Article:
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Top tips for National Fitness Day
Post date: 7 Sep 2015

All over the UK the fitness and health industry are preparing for National Fitness Day on 9 September 2015. This is a great opportunity for people to engage with exercise, which has been shown to improve all areas of life including reduced risk of diabetes and stroke as well as keeping weight down and improving mood (1). Physio-led pilates

It is important that you exercise wisely. Exercise can cause injuries and pain which unless you're cautious can get worse. Here at MCH musculoskeletal physiotherapy we have a modern environment to assess and treat any issues as a result of pain. If you have any pain during exercise, seek a referral from your GP to the MCH physiotherapy team (2).

Gareth Marlow, our team lead physiotherapist, has been working at MCH since 2010 after qualifying in 2008 from Coventry university. He also has interests in sport physiotherapy and has completed acupuncture training and a musculoskeletal medicine diploma course. 

Here are his top tips to keep you pain free:

  • Warm up

The aim of a warm up is to improve your circulation to warm up the soft tissues and joints to reduce injury risk. So dependent on your activity, a 5 minute cycle or brisk walk before activity can achieve this. If you are doing more higher level exercises, like high intensity or sport, consider doing moves that mimic the activity after your 5 minutes (e.g football- practice leg swings, rugby- slowly turning the body with arms).

  • Stretch

After the warm up make sure you stretch. Stretching shouldn't be painful but you should feel a sensation of stretch in the muscle belly. Dynamic stretches (stretching for short time on the move) have been shown to keep the muscles warm whilst improving flexibility. Static stretches (long holds of stretch) do not necessarily reduce the risk of injury and some evidence says it can reduce muscle performance. Check out this video on dynamic stretching and warm up exercises for more information (3).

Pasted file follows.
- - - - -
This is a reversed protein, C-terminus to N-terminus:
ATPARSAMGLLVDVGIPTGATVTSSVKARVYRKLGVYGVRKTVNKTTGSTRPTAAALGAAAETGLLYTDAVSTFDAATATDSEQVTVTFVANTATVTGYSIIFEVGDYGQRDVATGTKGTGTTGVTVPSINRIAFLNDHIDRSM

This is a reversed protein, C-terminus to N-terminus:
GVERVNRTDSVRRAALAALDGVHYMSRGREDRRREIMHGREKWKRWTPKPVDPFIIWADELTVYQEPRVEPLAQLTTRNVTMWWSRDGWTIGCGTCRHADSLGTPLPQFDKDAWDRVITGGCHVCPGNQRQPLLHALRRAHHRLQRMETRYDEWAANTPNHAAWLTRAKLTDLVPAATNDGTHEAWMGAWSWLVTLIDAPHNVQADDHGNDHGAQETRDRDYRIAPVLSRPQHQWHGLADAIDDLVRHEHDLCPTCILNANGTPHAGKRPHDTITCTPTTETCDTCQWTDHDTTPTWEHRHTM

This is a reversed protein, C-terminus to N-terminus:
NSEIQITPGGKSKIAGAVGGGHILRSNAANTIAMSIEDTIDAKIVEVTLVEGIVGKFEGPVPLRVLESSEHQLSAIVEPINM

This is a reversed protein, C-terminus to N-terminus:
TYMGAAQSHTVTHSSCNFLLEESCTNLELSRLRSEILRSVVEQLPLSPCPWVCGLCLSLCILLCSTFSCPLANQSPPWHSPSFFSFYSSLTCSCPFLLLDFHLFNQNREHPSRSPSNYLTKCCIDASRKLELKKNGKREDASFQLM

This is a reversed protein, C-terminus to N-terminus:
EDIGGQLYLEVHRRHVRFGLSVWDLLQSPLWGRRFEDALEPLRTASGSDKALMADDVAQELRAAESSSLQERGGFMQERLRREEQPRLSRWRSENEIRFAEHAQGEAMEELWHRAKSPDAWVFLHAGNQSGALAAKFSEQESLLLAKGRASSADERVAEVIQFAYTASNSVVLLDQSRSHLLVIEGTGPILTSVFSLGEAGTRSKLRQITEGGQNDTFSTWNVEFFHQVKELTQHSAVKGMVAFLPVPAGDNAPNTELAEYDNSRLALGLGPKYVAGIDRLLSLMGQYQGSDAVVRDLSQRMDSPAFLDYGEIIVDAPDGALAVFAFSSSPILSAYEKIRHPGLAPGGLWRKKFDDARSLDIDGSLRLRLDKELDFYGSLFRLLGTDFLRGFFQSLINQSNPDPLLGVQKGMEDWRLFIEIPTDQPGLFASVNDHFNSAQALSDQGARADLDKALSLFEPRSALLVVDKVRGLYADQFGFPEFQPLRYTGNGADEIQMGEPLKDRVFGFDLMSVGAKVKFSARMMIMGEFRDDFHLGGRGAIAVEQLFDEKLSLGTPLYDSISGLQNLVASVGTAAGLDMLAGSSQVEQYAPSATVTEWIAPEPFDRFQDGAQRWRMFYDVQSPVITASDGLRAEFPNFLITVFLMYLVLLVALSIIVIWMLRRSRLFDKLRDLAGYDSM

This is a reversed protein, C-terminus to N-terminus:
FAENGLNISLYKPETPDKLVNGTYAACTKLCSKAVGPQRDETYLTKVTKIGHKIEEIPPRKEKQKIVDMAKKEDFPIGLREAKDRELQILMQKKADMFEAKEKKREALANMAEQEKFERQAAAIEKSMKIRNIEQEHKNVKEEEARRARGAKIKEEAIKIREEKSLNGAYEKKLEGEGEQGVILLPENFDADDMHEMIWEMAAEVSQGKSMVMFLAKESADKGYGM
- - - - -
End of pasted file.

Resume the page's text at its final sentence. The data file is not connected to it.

• Treat pain with respect

If you develop pain during exercise think to yourself 'what am I doing? Is this something I do regularly?' If you experience pain - stop- give your body area a rest, ice can help improve pain. If the pain persists seek a physiotherapy referral from your GP. 

  • Do not go beyond your limits

If you haven’t trained to do high intensity workouts or long distance running, for example, your body will probably be unable to cope with the intensity. All training needs to be at the right intensity so you can recover within a day or two but also needs to be gradually increased to get sufficient rewards. This can take a few months to a year.

  • Recover

Post exercise static stretching can be more beneficial. Make sure you keep hydrated and replace electrolytes lost through exercise and that your diet can support the demands of the exercise. Dieticians and fitness and nutritional experts can advise on this.

References

1. Department of Health (2011) Physical activity guidelines for adults (19-64years) https://www.gov.uk/government/uploads/system/uploads/attachment_data/file/213740/dh_128145.pdf

2. Medway Community Healthcare. http://www.medwaycommunityhealthcare.nhs.uk/our-services/physiotherapy-msk/why-choose-us/

3. Dynamic stretching and warm up exercises. http://www.runnersworld.com/stretching/a-dynamic-stretching-routine.

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